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Selective visual attention for body parts

during body image assessment

using a digital method

Emanuel Mian a Walter Gerbino a Silvia Ubaldi b and Andrea Serino b

Department of Psychology and BRAIN Centre for Neuroscience, University of Trieste, Italy
Department of Psychology "Centro Studi e Ricerche in Neuroscienze Cognitive", University of Bologna

INTRODUCTION: Body image is a broad concept that refers to

perception, cognition, attitude and behaviour toward one’s own
It represents the way in whch the personal bodily appearance is
perceived (Cash & Pruzinsky, 2004).
In the present study, we combine a digital method for body image
assessement, i.e. Body Image Revealer (Mian & Gerbino, 2009)
and eye movements registration (Eye Tracker, ASL), as an index
of visual attention.
The aim of this pilot study is to explore if observers focus on
specific body parts when they evaluate and adjust previously
distorted images of their body.

METHOD: Frontal pictures of 9 female informed volunteers (mean

age (mean=18,11 ± 1,45 years)were taken at a standard 2.5 m
distance. Subjects’ weight (mean=53,63 ± 3,30 Kg) and height
(mean=162 ± 4,53 cm) were determined. Only subjects with a
normal Body Mass Index (i.e. between 18,5 and 24,9; mean=20,46
± 1,48 Kg/m2) were included.
Validated questionnaires for the assessment of eating and body
image disturbances were also administered: subjects with scores
at questionnaires indicating a possible eating disorder were
Each participant received 18 trials divided in 4 tasks using the
Body Image Revealer: they were presented with a distorted (in
different trials either under- and over-weight simulation) picture of
their body and were requested to adjust (i.e. enlarge or reduce) the
image until it fits with: a) how they see they are (cognitive task); b)
how they feel they are (affective task); c) how they would like to
appear (optative task); d) how they think others see them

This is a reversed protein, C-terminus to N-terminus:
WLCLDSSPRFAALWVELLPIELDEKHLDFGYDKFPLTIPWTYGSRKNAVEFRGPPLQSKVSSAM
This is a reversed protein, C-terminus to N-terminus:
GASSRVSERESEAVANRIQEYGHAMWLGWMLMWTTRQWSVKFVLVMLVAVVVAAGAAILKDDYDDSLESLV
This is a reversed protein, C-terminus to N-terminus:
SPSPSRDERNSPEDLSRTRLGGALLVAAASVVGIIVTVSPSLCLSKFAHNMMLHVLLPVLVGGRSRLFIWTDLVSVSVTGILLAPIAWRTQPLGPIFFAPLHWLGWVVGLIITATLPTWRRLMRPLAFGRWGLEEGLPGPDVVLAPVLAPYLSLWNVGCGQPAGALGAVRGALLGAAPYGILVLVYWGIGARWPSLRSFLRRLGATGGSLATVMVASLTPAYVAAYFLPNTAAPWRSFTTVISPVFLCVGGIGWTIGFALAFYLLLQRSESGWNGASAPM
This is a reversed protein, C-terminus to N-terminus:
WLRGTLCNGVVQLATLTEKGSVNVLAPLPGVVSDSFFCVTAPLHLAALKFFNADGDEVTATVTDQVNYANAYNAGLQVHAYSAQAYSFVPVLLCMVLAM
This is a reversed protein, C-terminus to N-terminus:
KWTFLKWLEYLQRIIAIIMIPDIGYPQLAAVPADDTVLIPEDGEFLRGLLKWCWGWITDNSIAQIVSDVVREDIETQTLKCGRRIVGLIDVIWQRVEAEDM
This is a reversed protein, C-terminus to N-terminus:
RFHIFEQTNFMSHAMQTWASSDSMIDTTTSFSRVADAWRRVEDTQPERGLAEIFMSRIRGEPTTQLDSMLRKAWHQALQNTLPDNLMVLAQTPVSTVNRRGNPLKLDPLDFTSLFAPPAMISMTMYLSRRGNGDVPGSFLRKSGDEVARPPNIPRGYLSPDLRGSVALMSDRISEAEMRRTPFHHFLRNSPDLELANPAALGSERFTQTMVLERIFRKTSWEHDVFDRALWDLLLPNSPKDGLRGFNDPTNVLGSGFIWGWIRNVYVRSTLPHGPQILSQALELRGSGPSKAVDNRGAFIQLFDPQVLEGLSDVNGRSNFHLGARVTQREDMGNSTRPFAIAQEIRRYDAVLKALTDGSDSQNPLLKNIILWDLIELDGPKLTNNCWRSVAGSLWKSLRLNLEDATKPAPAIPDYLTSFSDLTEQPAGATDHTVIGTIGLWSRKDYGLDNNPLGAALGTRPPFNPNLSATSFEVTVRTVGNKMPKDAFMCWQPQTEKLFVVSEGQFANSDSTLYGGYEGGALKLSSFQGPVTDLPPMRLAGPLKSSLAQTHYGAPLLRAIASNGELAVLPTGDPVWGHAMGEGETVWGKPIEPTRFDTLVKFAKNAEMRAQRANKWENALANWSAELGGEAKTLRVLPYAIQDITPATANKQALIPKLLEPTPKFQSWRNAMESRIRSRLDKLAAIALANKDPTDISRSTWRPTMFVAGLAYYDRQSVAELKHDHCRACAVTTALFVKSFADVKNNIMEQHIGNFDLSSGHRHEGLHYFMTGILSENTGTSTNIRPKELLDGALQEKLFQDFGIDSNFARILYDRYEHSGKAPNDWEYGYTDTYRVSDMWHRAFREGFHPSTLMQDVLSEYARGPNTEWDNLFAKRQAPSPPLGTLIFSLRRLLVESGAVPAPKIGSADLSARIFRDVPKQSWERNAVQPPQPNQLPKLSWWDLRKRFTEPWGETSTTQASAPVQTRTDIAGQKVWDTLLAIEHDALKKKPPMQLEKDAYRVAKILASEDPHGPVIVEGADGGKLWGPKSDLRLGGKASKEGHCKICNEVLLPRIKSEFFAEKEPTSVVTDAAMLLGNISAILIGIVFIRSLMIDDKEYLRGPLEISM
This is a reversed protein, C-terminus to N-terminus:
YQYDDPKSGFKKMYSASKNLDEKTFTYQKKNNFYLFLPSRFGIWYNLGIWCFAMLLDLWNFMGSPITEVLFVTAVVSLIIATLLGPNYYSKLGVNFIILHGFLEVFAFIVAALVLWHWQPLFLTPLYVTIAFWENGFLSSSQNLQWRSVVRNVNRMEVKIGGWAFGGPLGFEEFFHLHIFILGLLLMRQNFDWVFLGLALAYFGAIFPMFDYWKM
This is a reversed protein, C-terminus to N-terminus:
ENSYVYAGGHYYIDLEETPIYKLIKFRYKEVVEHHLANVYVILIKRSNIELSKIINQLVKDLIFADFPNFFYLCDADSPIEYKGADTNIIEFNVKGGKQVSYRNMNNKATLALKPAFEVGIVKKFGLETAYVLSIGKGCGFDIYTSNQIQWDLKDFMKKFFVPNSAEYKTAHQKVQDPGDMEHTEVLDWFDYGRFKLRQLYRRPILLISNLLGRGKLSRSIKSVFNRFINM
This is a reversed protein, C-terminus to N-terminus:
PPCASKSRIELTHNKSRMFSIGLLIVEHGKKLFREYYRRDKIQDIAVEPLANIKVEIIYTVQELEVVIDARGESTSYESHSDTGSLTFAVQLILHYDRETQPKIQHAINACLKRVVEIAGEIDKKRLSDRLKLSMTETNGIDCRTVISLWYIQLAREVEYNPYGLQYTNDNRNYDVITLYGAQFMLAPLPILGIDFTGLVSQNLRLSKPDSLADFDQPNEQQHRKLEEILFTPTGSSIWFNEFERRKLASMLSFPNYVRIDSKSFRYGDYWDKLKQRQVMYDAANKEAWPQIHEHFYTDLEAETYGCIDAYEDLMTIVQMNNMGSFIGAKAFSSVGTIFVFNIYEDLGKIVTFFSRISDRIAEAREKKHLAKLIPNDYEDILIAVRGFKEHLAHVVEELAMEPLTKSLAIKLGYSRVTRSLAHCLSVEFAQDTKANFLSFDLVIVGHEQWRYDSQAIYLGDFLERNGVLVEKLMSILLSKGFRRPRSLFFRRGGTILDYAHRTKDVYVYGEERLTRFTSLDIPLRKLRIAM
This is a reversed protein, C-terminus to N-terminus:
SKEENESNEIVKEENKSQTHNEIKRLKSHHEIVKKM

(metacognitive task). Eye movements were recorded and fixation
time for different body parts (thigh, abdomen, thorax, arms, head)
of the shown picture was measured.

RESULTS: Compared to previous studies using the Body Image

Revealer in normal controls (E. Mian, Dalle Grave, Vanderlinden,
Pieters, & Probst, 2006; E. Mian & Gerbino, 2008; E. Mian &
Gerbino, 2009),the present subjects showed no distortion in body
image perception (overestimation of body size) and normal levels
of body image dissatisfaction (Rodin, Silberstein, & Striegel-
Moore, 1985). In details, mean scores were: in the cognitive task=
2,7 % +/- 7,6; in the affective task= 7.5 % +/-10.7; in the optative
task= , -9.4% +/-15.6; in the metacognitive task=8.3 % +/- 10.9.
Eye movements data show that female subjects spent more time
looking their thighs when estimating the size of the whole image
of their body in comparison to all other body parts, suggesting that
the thigh is a critical landmark for body perception in young

CONCLUSION: Further research is planned in the near future in

order to confirm the present results. The sample size will be
enlarged and male subjects will be recruited in order to evaluate
gender differences. This set of data will be used as a normative
sample to be compared with patients suffering from anorexia
nervosa and bulimia nervosa.

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